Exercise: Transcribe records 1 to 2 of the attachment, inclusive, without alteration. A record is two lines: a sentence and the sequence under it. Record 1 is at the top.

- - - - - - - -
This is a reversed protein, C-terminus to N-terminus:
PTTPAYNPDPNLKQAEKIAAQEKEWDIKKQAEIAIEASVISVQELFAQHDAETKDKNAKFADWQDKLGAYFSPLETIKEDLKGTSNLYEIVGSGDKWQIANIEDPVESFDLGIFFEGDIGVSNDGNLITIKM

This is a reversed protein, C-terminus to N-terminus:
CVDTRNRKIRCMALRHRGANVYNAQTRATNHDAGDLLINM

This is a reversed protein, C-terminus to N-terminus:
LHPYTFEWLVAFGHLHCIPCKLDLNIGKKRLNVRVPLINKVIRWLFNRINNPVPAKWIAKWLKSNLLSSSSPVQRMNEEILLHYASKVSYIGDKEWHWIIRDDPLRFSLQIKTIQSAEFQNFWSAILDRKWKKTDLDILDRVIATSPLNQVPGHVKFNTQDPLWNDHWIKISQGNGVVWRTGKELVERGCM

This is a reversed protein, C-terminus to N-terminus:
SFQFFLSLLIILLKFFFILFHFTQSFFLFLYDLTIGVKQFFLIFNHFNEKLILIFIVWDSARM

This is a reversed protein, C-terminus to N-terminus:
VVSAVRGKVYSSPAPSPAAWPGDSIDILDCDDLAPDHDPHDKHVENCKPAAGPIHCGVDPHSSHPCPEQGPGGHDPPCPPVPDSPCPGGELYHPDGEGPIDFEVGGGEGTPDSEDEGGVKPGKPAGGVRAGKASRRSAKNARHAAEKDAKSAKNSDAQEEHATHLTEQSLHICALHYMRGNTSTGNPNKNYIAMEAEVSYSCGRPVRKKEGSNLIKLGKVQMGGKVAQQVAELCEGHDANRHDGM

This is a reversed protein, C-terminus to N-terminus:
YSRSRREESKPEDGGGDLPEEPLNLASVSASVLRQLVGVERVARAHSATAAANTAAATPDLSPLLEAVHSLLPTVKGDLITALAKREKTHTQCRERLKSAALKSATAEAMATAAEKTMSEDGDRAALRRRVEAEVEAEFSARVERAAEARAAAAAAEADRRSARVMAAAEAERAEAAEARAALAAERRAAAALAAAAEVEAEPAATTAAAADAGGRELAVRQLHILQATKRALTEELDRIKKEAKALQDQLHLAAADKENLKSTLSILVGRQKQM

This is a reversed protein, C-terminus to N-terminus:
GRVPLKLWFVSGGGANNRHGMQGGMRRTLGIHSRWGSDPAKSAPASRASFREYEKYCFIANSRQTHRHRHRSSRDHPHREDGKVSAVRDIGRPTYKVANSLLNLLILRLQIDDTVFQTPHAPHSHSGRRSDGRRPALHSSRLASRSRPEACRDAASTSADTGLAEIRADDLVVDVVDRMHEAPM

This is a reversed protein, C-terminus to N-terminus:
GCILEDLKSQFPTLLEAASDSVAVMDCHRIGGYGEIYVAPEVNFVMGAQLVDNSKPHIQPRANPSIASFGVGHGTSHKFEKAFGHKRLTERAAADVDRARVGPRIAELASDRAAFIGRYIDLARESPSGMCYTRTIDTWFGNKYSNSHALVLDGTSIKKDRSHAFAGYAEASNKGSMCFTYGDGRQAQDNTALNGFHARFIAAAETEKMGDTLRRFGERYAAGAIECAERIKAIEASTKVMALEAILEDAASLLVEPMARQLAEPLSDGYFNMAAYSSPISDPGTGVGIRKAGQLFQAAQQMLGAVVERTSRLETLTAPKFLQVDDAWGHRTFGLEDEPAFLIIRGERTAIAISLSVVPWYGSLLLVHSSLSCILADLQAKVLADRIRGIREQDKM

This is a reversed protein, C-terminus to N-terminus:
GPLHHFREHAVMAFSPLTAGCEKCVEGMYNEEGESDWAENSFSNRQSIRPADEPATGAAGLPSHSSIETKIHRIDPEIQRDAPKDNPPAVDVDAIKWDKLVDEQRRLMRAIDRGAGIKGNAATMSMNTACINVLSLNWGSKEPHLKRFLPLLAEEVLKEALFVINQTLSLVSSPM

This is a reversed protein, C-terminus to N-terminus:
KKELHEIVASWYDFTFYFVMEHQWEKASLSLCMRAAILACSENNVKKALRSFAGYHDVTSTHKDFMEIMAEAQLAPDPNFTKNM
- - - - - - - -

This is a reversed protein, C-terminus to N-terminus:
PTTPAYNPDPNLKQAEKIAAQEKEWDIKKQAEIAIEASVISVQELFAQHDAETKDKNAKFADWQDKLGAYFSPLETIKEDLKGTSNLYEIVGSGDKWQIANIEDPVESFDLGIFFEGDIGVSNDGNLITIKM

This is a reversed protein, C-terminus to N-terminus:
CVDTRNRKIRCMALRHRGANVYNAQTRATNHDAGDLLINM